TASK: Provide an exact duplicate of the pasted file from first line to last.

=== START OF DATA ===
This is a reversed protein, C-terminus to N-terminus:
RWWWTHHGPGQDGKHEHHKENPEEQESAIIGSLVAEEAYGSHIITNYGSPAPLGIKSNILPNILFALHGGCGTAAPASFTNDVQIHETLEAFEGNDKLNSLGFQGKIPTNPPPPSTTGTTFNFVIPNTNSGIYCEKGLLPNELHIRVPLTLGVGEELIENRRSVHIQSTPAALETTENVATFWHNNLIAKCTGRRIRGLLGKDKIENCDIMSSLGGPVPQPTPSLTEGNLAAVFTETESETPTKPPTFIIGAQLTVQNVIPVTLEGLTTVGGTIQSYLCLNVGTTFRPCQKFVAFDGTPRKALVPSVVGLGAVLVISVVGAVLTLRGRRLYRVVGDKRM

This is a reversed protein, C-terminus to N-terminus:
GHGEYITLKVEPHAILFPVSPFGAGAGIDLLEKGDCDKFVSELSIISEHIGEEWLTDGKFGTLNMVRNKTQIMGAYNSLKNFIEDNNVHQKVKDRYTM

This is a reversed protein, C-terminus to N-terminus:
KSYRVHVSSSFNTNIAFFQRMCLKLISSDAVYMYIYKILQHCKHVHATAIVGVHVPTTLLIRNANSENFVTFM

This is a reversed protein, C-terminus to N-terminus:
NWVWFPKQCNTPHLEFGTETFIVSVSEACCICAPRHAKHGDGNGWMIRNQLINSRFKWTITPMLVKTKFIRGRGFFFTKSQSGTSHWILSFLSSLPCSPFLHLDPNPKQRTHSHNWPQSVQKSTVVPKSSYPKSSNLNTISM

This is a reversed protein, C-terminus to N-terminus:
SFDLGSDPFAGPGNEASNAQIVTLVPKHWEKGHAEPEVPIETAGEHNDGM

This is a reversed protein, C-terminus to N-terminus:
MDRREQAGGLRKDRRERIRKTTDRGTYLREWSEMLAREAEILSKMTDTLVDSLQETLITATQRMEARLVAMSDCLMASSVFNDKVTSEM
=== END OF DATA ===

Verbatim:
This is a reversed protein, C-terminus to N-terminus:
RWWWTHHGPGQDGKHEHHKENPEEQESAIIGSLVAEEAYGSHIITNYGSPAPLGIKSNILPNILFALHGGCGTAAPASFTNDVQIHETLEAFEGNDKLNSLGFQGKIPTNPPPPSTTGTTFNFVIPNTNSGIYCEKGLLPNELHIRVPLTLGVGEELIENRRSVHIQSTPAALETTENVATFWHNNLIAKCTGRRIRGLLGKDKIENCDIMSSLGGPVPQPTPSLTEGNLAAVFTETESETPTKPPTFIIGAQLTVQNVIPVTLEGLTTVGGTIQSYLCLNVGTTFRPCQKFVAFDGTPRKALVPSVVGLGAVLVISVVGAVLTLRGRRLYRVVGDKRM

This is a reversed protein, C-terminus to N-terminus:
GHGEYITLKVEPHAILFPVSPFGAGAGIDLLEKGDCDKFVSELSIISEHIGEEWLTDGKFGTLNMVRNKTQIMGAYNSLKNFIEDNNVHQKVKDRYTM

This is a reversed protein, C-terminus to N-terminus:
KSYRVHVSSSFNTNIAFFQRMCLKLISSDAVYMYIYKILQHCKHVHATAIVGVHVPTTLLIRNANSENFVTFM

This is a reversed protein, C-terminus to N-terminus:
NWVWFPKQCNTPHLEFGTETFIVSVSEACCICAPRHAKHGDGNGWMIRNQLINSRFKWTITPMLVKTKFIRGRGFFFTKSQSGTSHWILSFLSSLPCSPFLHLDPNPKQRTHSHNWPQSVQKSTVVPKSSYPKSSNLNTISM

This is a reversed protein, C-terminus to N-terminus:
SFDLGSDPFAGPGNEASNAQIVTLVPKHWEKGHAEPEVPIETAGEHNDGM

This is a reversed protein, C-terminus to N-terminus:
MDRREQAGGLRKDRRERIRKTTDRGTYLREWSEMLAREAEILSKMTDTLVDSLQETLITATQRMEARLVAMSDCLMASSVFNDKVTSEM